Bitcoin Price Dips Below $7,000 but Key Support Still Intact
Bitcoin’s price swung lower on Thursday, dragging other cryptocurrencies along with it after short-term overbought conditions limited the corrective rally. The continued defense of a key support level is needed to sustain the bullish outlook.
The bitcoin price is currently trading at $6,917 on Bitfinex, a decline of 1.7% from the previous session. The leading digital currency touched a low of $6,883. BTC notched a three-week high of $7,139.40 on Wednesday before running into overbought resistance. As Hacked reported at the time, a slight pullback is to be expected.
Despite the latest drop, bitcoin retains its bullish bias with prices holding firmly above the 200-day moving average, which is currently situated around $6,840 on the 4-hour chart. The Relative Strength Index has taken a sharp fall but continues to hold above 50.
Trading volumes in BTC amounted to $4.3 billion on Thursday, roughly in line with the previous session. At current prices, BTC is capitalized at $119.6 billion for a 53.5% share of the overall market.
Bitcoin’s pullback precipitated bigger declines in the broader market. Since peaking above $233 billion on Wednesday, the total cryptocurrency market capitalization has fallen back toward $223 billion. Ethereum, XRP, bitcoin cash were all trading at a loss of at least 4.8%, according to CoinMarketCap.
The Worst Is Over
Although bitcoin’s short-term trajectory remains unclear, the general view appears to be that the worst has already passed. This doesn’t mean bitcoin can’t decline in the near term or even reach new lows for the year; it simply means that the rate of the price collapse has slowed considerably.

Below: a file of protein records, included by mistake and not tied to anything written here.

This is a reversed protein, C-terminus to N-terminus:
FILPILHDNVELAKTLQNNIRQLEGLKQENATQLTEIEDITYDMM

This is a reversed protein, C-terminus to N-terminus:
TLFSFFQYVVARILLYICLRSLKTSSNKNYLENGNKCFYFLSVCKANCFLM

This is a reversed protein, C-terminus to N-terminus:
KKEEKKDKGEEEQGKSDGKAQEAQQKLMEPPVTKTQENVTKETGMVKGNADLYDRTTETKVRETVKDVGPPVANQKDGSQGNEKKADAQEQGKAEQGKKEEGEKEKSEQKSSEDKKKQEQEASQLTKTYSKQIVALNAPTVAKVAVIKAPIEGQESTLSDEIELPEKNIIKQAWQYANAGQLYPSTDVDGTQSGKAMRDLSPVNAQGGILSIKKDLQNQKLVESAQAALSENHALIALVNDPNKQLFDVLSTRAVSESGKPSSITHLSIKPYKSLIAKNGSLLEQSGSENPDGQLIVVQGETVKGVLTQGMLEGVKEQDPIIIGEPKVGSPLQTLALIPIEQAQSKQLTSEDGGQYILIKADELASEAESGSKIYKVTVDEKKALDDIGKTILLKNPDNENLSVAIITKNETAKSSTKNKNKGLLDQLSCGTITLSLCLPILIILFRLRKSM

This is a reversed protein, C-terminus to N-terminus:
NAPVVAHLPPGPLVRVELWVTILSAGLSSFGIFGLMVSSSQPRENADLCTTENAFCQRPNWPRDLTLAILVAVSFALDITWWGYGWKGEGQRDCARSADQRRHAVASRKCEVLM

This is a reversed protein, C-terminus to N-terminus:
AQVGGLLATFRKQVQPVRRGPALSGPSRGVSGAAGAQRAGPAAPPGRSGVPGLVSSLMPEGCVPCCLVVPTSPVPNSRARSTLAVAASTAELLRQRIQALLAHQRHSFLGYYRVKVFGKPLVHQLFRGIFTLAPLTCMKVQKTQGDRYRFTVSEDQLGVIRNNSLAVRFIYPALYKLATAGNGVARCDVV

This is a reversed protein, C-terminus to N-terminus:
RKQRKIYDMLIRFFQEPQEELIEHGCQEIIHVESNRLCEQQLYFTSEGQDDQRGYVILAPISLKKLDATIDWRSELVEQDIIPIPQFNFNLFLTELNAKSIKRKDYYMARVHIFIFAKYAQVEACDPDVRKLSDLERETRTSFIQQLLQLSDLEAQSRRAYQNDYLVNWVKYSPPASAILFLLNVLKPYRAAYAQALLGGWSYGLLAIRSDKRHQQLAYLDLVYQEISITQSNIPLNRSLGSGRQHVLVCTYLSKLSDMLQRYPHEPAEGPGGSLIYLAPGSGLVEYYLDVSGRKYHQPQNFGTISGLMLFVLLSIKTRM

This view was recently shared by Erik Voorhees, CEO of cryptocurrency exchange ShapeShift. In an interview with CNBC, Voorhees said he believes “we’re done with the majority of the collapse.”
Since 2012, bitcoin has faced six bear markets – all of which resulted in the loss of 36%. The worst collapse occurred between Nov. 30, 2013 and Feb. 21, 2017 when prices fell as much as 83% from their peak. This was also the longest bear market bitcoin has faced.
An analysis of bitcoin’s last six bear markets suggests that it could take years for a new high to materialize. The last parabolic increase in the bitcoin price, culminating in the December high, took nearly 1,500 days to complete. Previous parabolic price increases took anywhere from 300 days to 900 days.
Disclaimer: The author owns bitcoin, Ethereum and other cryptocurrencies. He holds investment positions in the coins, but does not engage in short-term or day-trading.
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